failover cluster manager server

How to Set Up and Configure Failover Cluster On Windows Server 2016?

Failover cluster is a feature of Windows Server that allows you to group multiple independent servers into a single failover cluster with high availability and scalability.

In this article, we will show you how to create a simple three-node failover cluster configuration running Windows Server 2016 Datacenter or Standard editions. These can be physical servers or virtual machines.

In previous editions of Windows Server, it is imperative to join all servers into one Active Directory domain. Starting from Windows Server 2016, this is no longer a requirement, you can organize a failover cluster even on servers in a workgroup (in this configuration, you can cluster only SQL server, File server or Hyper-V roles). If you plan to use Failover Cluster to provide fault tolerance for the Hyper-V virtual machines, the same CPU model must be used on all servers of the cluster (only Intel or only AMD), otherwise live VM migration between nodes of the cluster will become unavailable.

Each cluster node must be connected to at least two networks: a local area network (LAN) and a SAN (Storage Area Network). You must configure static IP addresses for all servers that you want to add to the cluster. You also need to ensure that all servers can access shared storage via FC, SAS, or iSCSI (iSCSI protocol version is not lower than iSCSI-3).

Open Server Manager and install the Failover Cluster feature. You can also install this feature using PowerShell command:

Install-WindowsFeature Failover-Clustering –IncludeManagementTools

This component must be installed on all servers that you want to add to the cluster.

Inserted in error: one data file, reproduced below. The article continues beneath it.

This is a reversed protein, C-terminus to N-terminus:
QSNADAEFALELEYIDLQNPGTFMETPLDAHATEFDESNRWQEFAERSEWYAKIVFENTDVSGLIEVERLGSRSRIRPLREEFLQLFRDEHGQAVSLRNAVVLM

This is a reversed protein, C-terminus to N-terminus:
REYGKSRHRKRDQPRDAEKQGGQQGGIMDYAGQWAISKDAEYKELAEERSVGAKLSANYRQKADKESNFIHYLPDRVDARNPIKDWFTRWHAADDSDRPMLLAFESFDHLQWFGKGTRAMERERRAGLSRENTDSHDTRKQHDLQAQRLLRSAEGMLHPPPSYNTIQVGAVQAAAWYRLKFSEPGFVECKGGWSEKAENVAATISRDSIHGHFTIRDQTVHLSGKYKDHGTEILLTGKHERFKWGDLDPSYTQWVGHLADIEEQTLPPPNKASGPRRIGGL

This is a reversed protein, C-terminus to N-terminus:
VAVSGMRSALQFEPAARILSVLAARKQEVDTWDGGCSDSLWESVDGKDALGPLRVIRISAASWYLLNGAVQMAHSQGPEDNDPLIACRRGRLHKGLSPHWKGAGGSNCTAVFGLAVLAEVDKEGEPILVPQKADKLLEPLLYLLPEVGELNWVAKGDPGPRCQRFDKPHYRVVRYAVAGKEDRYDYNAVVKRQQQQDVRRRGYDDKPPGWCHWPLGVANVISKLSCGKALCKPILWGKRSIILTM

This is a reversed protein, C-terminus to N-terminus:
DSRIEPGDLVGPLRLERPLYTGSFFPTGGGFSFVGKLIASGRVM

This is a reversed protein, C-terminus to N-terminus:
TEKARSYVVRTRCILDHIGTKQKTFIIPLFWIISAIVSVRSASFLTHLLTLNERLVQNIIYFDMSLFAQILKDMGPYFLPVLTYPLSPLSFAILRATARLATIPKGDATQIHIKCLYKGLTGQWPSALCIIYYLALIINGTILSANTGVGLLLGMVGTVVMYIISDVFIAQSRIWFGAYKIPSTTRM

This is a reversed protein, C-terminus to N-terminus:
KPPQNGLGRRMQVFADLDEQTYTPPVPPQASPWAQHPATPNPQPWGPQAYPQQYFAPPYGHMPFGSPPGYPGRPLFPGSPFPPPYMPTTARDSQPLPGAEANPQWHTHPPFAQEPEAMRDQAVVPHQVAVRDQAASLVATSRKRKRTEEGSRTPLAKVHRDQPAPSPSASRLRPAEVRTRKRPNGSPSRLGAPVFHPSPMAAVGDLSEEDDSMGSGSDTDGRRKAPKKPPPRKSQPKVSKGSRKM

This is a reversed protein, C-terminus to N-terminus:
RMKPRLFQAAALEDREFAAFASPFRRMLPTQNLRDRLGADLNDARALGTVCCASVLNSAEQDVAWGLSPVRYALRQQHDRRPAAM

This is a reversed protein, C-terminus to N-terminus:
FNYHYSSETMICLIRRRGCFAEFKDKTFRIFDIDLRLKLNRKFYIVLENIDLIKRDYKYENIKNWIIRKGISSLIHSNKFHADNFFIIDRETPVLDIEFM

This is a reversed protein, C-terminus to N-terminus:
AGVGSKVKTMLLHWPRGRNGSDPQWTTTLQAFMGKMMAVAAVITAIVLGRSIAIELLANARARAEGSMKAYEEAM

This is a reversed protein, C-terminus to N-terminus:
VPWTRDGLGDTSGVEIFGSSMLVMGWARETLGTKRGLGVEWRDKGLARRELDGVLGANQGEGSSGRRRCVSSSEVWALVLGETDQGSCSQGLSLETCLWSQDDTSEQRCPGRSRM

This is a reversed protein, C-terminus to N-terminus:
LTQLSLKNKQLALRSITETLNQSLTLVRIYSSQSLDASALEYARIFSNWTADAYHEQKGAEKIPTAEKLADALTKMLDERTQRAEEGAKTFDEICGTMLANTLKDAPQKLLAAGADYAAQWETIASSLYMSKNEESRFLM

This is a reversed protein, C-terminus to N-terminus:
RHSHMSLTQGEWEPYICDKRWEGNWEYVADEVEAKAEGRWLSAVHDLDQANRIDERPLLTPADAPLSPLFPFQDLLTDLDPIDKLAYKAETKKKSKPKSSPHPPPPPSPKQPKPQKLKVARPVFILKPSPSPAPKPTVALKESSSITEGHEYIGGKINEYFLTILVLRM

After installing the role, open the Failover Cluster Manager console.

Select Create Cluster in the context menu.

Specify the names of all nodes that you want to add to the cluster (by name or IP address). In our case, these are the three servers: win-agnode01, win-agnode02, win-agnode03. Click Next.

Then specify the name of the cluster and the clusters’ IP address (this IP address should not be busy). This name and IP address will be used to manage and configure the cluster.

Next, it will launch the cluster configuration validation wizard and start the cluster creation process. You can read the detailed cluster creation log.

If all three cluster nodes are configured correctly, the wizard must successfully create a new cluster.

Now in the Failover Cluster Manager snap-in, a new cluster should appear with the name cluster1.

To ensure correct operation of the cluster, you need to configure the quorum. By default, each cluster node has one quorum vote. In addition, a quorum witness (if configured) has one additional quorum vote. You can configure one quorum witness for each cluster. Each item can cast one vote to determine if a cluster can be started. The presence of a quorum in a cluster for its proper operation is determined by the majority of voting members who are active members of the cluster.

You can configure the quorum witness mode by right-clicking the cluster name and selecting More Actions > Configure Cluster Quorum Settings.

If there is a number of nodes in the cluster, you will need to configure the quorum witness resource. In Windows Server 2016, you can use as a witness resource.

  • File Share witness (shared SMB folder);
  • Disk Witness — shared disk (with simultaneous access to it from all nodes);
  • Cloud Witness — cloud disk resource in Azure (blob storage).

In our case, there are 3 nodes in the cluster, therefore quorum witness can be not configured.

Select the Nodes section. As you can see, three servers have been added to the cluster, and all of them are available and working normally (Status – Up).

In the Storages section, you can add disks to the cluster.

Now, in the Failover Cluster Manager console, you can add the failover capability of one of the proposed roles, Hyper-V virtual machines, or shared disks.


By default, on Windows Server 2016, you can provide high availability for the following roles:

  • DFS Namespace Server
  • DHCP Server
  • Distributed Transaction Coordinator (DTC)
  • File Server
  • Generic Application
  • Generic Script
  • Generic Service
  • Hyper-V Replica Broker
  • iSCSI Target Server
  • iSNS Server
  • Message Queuing
  • Other Server
  • Virtual Machine
  • WINS Server


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